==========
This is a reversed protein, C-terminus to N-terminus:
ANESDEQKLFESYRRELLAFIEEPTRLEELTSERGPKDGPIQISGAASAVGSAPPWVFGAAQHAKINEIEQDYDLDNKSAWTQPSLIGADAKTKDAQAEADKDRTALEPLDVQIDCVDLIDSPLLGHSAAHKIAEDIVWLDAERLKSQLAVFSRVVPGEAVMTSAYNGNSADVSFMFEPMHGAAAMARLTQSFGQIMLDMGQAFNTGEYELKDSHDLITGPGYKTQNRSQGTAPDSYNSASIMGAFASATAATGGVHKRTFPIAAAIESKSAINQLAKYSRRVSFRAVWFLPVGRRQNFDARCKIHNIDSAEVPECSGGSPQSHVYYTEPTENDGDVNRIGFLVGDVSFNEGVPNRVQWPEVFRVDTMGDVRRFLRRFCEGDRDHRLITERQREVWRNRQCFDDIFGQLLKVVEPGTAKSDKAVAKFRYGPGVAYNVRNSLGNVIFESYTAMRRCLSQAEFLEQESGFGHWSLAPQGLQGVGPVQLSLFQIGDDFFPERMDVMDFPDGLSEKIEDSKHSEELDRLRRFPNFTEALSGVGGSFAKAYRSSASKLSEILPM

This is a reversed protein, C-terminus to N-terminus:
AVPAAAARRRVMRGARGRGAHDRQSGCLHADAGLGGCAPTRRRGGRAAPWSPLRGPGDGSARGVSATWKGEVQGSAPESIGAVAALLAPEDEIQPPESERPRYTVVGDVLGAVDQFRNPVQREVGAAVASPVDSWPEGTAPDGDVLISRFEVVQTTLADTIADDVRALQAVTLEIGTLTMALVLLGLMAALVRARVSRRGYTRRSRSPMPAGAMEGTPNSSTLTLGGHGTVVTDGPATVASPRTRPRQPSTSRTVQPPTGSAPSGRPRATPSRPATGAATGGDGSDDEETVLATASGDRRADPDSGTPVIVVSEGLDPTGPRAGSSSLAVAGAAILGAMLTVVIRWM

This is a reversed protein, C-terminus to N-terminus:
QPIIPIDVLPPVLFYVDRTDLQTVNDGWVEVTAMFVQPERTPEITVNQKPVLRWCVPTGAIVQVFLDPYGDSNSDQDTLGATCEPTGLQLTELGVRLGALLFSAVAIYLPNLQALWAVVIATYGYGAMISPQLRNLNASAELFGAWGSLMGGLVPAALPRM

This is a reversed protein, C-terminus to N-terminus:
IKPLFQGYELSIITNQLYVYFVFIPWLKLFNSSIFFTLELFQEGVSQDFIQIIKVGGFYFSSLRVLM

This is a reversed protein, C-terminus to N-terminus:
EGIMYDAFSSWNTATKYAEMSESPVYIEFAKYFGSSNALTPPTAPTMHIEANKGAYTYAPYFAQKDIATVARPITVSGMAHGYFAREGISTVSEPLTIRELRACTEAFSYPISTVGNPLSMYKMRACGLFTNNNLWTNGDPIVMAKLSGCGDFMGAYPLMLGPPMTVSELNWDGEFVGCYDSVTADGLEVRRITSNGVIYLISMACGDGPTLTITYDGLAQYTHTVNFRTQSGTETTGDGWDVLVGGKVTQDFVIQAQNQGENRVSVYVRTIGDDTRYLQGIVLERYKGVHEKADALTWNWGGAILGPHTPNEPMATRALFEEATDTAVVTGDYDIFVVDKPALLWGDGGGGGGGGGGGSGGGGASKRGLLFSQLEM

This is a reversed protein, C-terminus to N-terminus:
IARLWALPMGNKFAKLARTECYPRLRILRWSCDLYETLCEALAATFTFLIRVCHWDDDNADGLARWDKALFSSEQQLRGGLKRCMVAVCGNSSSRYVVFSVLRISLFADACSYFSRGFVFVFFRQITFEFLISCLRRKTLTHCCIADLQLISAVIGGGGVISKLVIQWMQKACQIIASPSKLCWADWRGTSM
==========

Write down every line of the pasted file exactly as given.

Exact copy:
This is a reversed protein, C-terminus to N-terminus:
ANESDEQKLFESYRRELLAFIEEPTRLEELTSERGPKDGPIQISGAASAVGSAPPWVFGAAQHAKINEIEQDYDLDNKSAWTQPSLIGADAKTKDAQAEADKDRTALEPLDVQIDCVDLIDSPLLGHSAAHKIAEDIVWLDAERLKSQLAVFSRVVPGEAVMTSAYNGNSADVSFMFEPMHGAAAMARLTQSFGQIMLDMGQAFNTGEYELKDSHDLITGPGYKTQNRSQGTAPDSYNSASIMGAFASATAATGGVHKRTFPIAAAIESKSAINQLAKYSRRVSFRAVWFLPVGRRQNFDARCKIHNIDSAEVPECSGGSPQSHVYYTEPTENDGDVNRIGFLVGDVSFNEGVPNRVQWPEVFRVDTMGDVRRFLRRFCEGDRDHRLITERQREVWRNRQCFDDIFGQLLKVVEPGTAKSDKAVAKFRYGPGVAYNVRNSLGNVIFESYTAMRRCLSQAEFLEQESGFGHWSLAPQGLQGVGPVQLSLFQIGDDFFPERMDVMDFPDGLSEKIEDSKHSEELDRLRRFPNFTEALSGVGGSFAKAYRSSASKLSEILPM

This is a reversed protein, C-terminus to N-terminus:
AVPAAAARRRVMRGARGRGAHDRQSGCLHADAGLGGCAPTRRRGGRAAPWSPLRGPGDGSARGVSATWKGEVQGSAPESIGAVAALLAPEDEIQPPESERPRYTVVGDVLGAVDQFRNPVQREVGAAVASPVDSWPEGTAPDGDVLISRFEVVQTTLADTIADDVRALQAVTLEIGTLTMALVLLGLMAALVRARVSRRGYTRRSRSPMPAGAMEGTPNSSTLTLGGHGTVVTDGPATVASPRTRPRQPSTSRTVQPPTGSAPSGRPRATPSRPATGAATGGDGSDDEETVLATASGDRRADPDSGTPVIVVSEGLDPTGPRAGSSSLAVAGAAILGAMLTVVIRWM

This is a reversed protein, C-terminus to N-terminus:
QPIIPIDVLPPVLFYVDRTDLQTVNDGWVEVTAMFVQPERTPEITVNQKPVLRWCVPTGAIVQVFLDPYGDSNSDQDTLGATCEPTGLQLTELGVRLGALLFSAVAIYLPNLQALWAVVIATYGYGAMISPQLRNLNASAELFGAWGSLMGGLVPAALPRM

This is a reversed protein, C-terminus to N-terminus:
IKPLFQGYELSIITNQLYVYFVFIPWLKLFNSSIFFTLELFQEGVSQDFIQIIKVGGFYFSSLRVLM

This is a reversed protein, C-terminus to N-terminus:
EGIMYDAFSSWNTATKYAEMSESPVYIEFAKYFGSSNALTPPTAPTMHIEANKGAYTYAPYFAQKDIATVARPITVSGMAHGYFAREGISTVSEPLTIRELRACTEAFSYPISTVGNPLSMYKMRACGLFTNNNLWTNGDPIVMAKLSGCGDFMGAYPLMLGPPMTVSELNWDGEFVGCYDSVTADGLEVRRITSNGVIYLISMACGDGPTLTITYDGLAQYTHTVNFRTQSGTETTGDGWDVLVGGKVTQDFVIQAQNQGENRVSVYVRTIGDDTRYLQGIVLERYKGVHEKADALTWNWGGAILGPHTPNEPMATRALFEEATDTAVVTGDYDIFVVDKPALLWGDGGGGGGGGGGGSGGGGASKRGLLFSQLEM

This is a reversed protein, C-terminus to N-terminus:
IARLWALPMGNKFAKLARTECYPRLRILRWSCDLYETLCEALAATFTFLIRVCHWDDDNADGLARWDKALFSSEQQLRGGLKRCMVAVCGNSSSRYVVFSVLRISLFADACSYFSRGFVFVFFRQITFEFLISCLRRKTLTHCCIADLQLISAVIGGGGVISKLVIQWMQKACQIIASPSKLCWADWRGTSM